Two Gods

Some years ago, when I was teaching a required course in great books that we called “Humanities,” I was discussing with the class the assigned reading, the Book of Job. The discussion was going  well, I thought, but my repeated reference to the “God of the Old Testament” apparently riled one of the students who spoke out: “it’s the same God as in the New Testament, you know.” Well, I didn’t know. The student was a Born Again Christian and I had only been born once. From my apparently stunted perspective the two Gods seemed miles apart, the Old Testament God a vengeful and even vindictive God who would throw Adam and Eve out of the Garden of Eden for disobedience and punish Job for bragging rights. He’s the God who said to Eve: “I will greatly multiply thy sorrow and thy conception, in sorrow shall thou bring forth children; and thy desire shall be thy husband, and he shall rule over thee.” The God of the New Testament struck me as a forgiving God, a god of love and compassion. He is the God who said “Love your enemies, bless them that curse you, do good to them that hate you, and pray for them which spitefully use you, and persecute you.” The two seemed, as I say, miles apart. But clearly I did not know what I was talking about.

In any event, in reading The Poisonwood Bible by Barbara Kingsolver, a novel recommended by a good friend, I came across the same concern I had expressed, to wit, the reflection by one of the main characters in the novel that the two Gods were very different. The novel raises a number of interesting questions and, while disturbing in many ways, is a good read, focusing on a very twisted Baptist preacher who decides to do a year of missionary work and hauls his wife and four girls to the Congo to drag the natives out of the utter darkness (where they appear to be quite happy, thank you very much) and into the light that apparently only he can see. Needless to say, he botches the job, alienating the natives entirely while abusing and doing untold damage to his children and making life a living hell for his poor wife. But such is the enthusiasm of the “true believer” who is convinced that he (or she) has the truth and everyone else should shut up and pay attention. Our hero is a hellfire and brimstone preacher who hopes to save souls by scaring the shit out of them. His mania can be found just this side of insanity. He bases his world view on a reading of the Old Testament having, apparently, never gotten as far as the New Testament — except for the Book of Revelation. Yet he insists that he is a devout Christian.

All of which raises the deeper question of the untold damage “Christians” have done over the centuries in direct defiance of the teachings of their Founder. How on earth the message of peace and love got translated into a message of intolerance and hate defies reason, though it would appear folks are simply more comfortable with the Old Testament God. But, then, many things we humans do defy reason. The sad thing in this case is that so much good has turned rotten and so many lives have been ruined by well-meaning zealots who think they know all that needs to be known. Just like my student who knew that the God of the Old Testament is the same God as the God of the New Testament, a conviction I knew better than to tamper with by trying to get her to think.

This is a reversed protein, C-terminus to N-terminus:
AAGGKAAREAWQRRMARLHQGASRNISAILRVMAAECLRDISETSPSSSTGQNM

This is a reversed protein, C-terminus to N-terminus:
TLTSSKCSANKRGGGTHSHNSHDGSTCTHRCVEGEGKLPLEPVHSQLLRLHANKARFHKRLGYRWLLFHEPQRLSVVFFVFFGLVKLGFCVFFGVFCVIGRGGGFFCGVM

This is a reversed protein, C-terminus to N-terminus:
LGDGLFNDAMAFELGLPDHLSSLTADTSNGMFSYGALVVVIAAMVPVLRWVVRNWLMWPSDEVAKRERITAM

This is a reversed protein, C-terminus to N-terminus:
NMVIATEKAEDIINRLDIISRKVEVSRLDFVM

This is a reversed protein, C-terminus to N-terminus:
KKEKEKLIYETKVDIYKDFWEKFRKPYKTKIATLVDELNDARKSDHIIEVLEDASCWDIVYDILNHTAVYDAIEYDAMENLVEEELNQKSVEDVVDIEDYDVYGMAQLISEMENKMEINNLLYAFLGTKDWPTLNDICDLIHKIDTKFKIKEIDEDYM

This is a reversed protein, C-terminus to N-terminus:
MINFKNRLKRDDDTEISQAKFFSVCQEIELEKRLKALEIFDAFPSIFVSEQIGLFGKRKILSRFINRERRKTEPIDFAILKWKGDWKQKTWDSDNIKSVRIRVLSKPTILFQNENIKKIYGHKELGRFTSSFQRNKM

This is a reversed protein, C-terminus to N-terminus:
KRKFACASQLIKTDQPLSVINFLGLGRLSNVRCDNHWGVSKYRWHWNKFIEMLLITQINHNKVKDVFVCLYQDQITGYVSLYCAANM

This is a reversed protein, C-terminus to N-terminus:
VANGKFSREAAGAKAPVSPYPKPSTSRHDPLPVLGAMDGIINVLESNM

10 thoughts on “Two Gods

  1. Hugh, there is a lot to comment on here, but you are on the mark in your observations. In no particular order:

    – About 45% of Christians do not believe that every word in the bible is true. They view it as a good teaching tool. I personally find that there is no way possible for it to be all true as even if divinely inspired, it was written, interpreted and translated by imperfect men along with all of their biases, misconceptions and lack of science knowledge.
    – As a result, the God in the old testament is portrayed differently than the God in the new testament. Your assessment is correct. There is an old saying that if you want to create an atheist, have them read the bible. Yet, in my view, if you want to teach them how to be a good person, have them start with the new testament.
    – My Humanities had the same experience with the Book of Job. When you look the book clinically, it portrays God in a bad light. I recall vividly a born again young lady covering her ears in class saying “I don’t want to listen to this.”